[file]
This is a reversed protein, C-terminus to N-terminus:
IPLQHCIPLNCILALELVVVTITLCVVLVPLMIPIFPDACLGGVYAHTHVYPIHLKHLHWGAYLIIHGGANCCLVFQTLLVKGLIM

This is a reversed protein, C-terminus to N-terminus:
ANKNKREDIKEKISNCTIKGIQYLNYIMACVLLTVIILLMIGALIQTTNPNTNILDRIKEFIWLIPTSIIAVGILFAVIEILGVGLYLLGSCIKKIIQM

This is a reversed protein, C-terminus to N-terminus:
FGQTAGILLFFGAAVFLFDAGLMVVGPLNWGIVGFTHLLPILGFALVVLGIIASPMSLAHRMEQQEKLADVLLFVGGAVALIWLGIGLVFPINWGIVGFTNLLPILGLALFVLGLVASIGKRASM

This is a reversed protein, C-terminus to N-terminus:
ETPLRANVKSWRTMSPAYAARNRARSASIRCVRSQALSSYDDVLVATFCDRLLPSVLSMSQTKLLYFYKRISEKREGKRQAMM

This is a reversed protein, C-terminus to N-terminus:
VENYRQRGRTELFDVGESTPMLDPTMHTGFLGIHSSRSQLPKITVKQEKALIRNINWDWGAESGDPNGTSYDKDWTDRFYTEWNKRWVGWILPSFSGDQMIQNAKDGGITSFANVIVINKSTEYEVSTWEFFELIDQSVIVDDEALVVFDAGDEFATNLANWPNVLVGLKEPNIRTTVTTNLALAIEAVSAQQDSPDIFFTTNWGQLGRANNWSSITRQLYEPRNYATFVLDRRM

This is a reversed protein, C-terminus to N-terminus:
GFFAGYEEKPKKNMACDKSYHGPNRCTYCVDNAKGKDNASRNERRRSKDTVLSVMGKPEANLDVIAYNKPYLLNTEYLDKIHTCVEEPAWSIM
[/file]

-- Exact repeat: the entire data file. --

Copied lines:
This is a reversed protein, C-terminus to N-terminus:
IPLQHCIPLNCILALELVVVTITLCVVLVPLMIPIFPDACLGGVYAHTHVYPIHLKHLHWGAYLIIHGGANCCLVFQTLLVKGLIM

This is a reversed protein, C-terminus to N-terminus:
ANKNKREDIKEKISNCTIKGIQYLNYIMACVLLTVIILLMIGALIQTTNPNTNILDRIKEFIWLIPTSIIAVGILFAVIEILGVGLYLLGSCIKKIIQM

This is a reversed protein, C-terminus to N-terminus:
FGQTAGILLFFGAAVFLFDAGLMVVGPLNWGIVGFTHLLPILGFALVVLGIIASPMSLAHRMEQQEKLADVLLFVGGAVALIWLGIGLVFPINWGIVGFTNLLPILGLALFVLGLVASIGKRASM

This is a reversed protein, C-terminus to N-terminus:
ETPLRANVKSWRTMSPAYAARNRARSASIRCVRSQALSSYDDVLVATFCDRLLPSVLSMSQTKLLYFYKRISEKREGKRQAMM

This is a reversed protein, C-terminus to N-terminus:
VENYRQRGRTELFDVGESTPMLDPTMHTGFLGIHSSRSQLPKITVKQEKALIRNINWDWGAESGDPNGTSYDKDWTDRFYTEWNKRWVGWILPSFSGDQMIQNAKDGGITSFANVIVINKSTEYEVSTWEFFELIDQSVIVDDEALVVFDAGDEFATNLANWPNVLVGLKEPNIRTTVTTNLALAIEAVSAQQDSPDIFFTTNWGQLGRANNWSSITRQLYEPRNYATFVLDRRM

This is a reversed protein, C-terminus to N-terminus:
GFFAGYEEKPKKNMACDKSYHGPNRCTYCVDNAKGKDNASRNERRRSKDTVLSVMGKPEANLDVIAYNKPYLLNTEYLDKIHTCVEEPAWSIM